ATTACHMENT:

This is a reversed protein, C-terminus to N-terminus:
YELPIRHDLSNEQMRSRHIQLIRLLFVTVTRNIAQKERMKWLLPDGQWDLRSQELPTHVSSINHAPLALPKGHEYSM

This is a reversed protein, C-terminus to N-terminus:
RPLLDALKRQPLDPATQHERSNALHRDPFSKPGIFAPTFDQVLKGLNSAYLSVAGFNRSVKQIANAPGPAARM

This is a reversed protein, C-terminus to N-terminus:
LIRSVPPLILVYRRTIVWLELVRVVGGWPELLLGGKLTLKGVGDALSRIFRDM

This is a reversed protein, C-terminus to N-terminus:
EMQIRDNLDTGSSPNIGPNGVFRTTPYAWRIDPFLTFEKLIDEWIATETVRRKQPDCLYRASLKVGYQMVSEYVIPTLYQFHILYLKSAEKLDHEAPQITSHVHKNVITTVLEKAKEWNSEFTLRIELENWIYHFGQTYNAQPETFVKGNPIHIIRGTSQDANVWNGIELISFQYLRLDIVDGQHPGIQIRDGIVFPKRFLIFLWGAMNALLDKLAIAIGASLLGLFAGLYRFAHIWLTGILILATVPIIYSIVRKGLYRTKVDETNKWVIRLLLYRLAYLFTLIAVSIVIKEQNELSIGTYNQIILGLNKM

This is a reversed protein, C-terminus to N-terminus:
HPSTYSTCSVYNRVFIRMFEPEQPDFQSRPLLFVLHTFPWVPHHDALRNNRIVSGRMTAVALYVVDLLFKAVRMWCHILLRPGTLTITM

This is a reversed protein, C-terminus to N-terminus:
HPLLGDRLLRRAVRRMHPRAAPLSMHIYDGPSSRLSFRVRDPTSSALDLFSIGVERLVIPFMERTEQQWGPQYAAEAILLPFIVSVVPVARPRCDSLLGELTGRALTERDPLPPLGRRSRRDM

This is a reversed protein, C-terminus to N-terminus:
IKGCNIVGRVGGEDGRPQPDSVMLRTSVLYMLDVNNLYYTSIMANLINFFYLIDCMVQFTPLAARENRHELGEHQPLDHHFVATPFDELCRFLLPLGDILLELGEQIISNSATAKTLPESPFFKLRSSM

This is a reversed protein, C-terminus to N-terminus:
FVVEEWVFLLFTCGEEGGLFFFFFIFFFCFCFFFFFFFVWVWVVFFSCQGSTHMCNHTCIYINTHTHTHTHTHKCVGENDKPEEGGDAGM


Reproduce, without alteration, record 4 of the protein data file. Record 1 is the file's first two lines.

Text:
This is a reversed protein, C-terminus to N-terminus:
EMQIRDNLDTGSSPNIGPNGVFRTTPYAWRIDPFLTFEKLIDEWIATETVRRKQPDCLYRASLKVGYQMVSEYVIPTLYQFHILYLKSAEKLDHEAPQITSHVHKNVITTVLEKAKEWNSEFTLRIELENWIYHFGQTYNAQPETFVKGNPIHIIRGTSQDANVWNGIELISFQYLRLDIVDGQHPGIQIRDGIVFPKRFLIFLWGAMNALLDKLAIAIGASLLGLFAGLYRFAHIWLTGILILATVPIIYSIVRKGLYRTKVDETNKWVIRLLLYRLAYLFTLIAVSIVIKEQNELSIGTYNQIILGLNKM